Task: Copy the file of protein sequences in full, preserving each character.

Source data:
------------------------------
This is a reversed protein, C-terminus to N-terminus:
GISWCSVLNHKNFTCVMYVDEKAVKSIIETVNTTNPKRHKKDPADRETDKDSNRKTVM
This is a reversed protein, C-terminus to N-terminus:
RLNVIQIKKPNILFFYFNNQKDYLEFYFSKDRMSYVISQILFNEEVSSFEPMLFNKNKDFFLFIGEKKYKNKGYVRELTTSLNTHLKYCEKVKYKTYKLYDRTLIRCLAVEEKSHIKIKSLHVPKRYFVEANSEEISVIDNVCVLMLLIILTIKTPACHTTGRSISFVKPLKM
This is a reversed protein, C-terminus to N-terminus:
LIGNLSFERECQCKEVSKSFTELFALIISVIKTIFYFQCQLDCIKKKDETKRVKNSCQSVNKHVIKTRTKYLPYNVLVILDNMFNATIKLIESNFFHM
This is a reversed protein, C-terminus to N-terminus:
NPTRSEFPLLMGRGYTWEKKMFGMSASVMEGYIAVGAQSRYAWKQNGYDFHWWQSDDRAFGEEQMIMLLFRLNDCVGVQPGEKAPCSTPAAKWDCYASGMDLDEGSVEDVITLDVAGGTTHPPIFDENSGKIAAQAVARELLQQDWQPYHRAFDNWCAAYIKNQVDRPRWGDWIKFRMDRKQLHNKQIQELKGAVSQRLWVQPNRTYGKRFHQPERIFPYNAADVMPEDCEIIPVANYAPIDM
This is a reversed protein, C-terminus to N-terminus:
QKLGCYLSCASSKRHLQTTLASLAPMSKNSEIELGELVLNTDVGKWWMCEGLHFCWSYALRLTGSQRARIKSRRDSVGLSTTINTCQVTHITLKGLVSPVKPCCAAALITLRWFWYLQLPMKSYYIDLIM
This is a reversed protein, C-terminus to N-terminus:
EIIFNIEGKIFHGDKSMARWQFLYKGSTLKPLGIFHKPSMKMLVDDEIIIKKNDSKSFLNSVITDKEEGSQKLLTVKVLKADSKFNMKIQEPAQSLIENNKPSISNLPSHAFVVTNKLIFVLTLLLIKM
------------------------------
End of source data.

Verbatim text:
This is a reversed protein, C-terminus to N-terminus:
GISWCSVLNHKNFTCVMYVDEKAVKSIIETVNTTNPKRHKKDPADRETDKDSNRKTVM
This is a reversed protein, C-terminus to N-terminus:
RLNVIQIKKPNILFFYFNNQKDYLEFYFSKDRMSYVISQILFNEEVSSFEPMLFNKNKDFFLFIGEKKYKNKGYVRELTTSLNTHLKYCEKVKYKTYKLYDRTLIRCLAVEEKSHIKIKSLHVPKRYFVEANSEEISVIDNVCVLMLLIILTIKTPACHTTGRSISFVKPLKM
This is a reversed protein, C-terminus to N-terminus:
LIGNLSFERECQCKEVSKSFTELFALIISVIKTIFYFQCQLDCIKKKDETKRVKNSCQSVNKHVIKTRTKYLPYNVLVILDNMFNATIKLIESNFFHM
This is a reversed protein, C-terminus to N-terminus:
NPTRSEFPLLMGRGYTWEKKMFGMSASVMEGYIAVGAQSRYAWKQNGYDFHWWQSDDRAFGEEQMIMLLFRLNDCVGVQPGEKAPCSTPAAKWDCYASGMDLDEGSVEDVITLDVAGGTTHPPIFDENSGKIAAQAVARELLQQDWQPYHRAFDNWCAAYIKNQVDRPRWGDWIKFRMDRKQLHNKQIQELKGAVSQRLWVQPNRTYGKRFHQPERIFPYNAADVMPEDCEIIPVANYAPIDM
This is a reversed protein, C-terminus to N-terminus:
QKLGCYLSCASSKRHLQTTLASLAPMSKNSEIELGELVLNTDVGKWWMCEGLHFCWSYALRLTGSQRARIKSRRDSVGLSTTINTCQVTHITLKGLVSPVKPCCAAALITLRWFWYLQLPMKSYYIDLIM
This is a reversed protein, C-terminus to N-terminus:
EIIFNIEGKIFHGDKSMARWQFLYKGSTLKPLGIFHKPSMKMLVDDEIIIKKNDSKSFLNSVITDKEEGSQKLLTVKVLKADSKFNMKIQEPAQSLIENNKPSISNLPSHAFVVTNKLIFVLTLLLIKM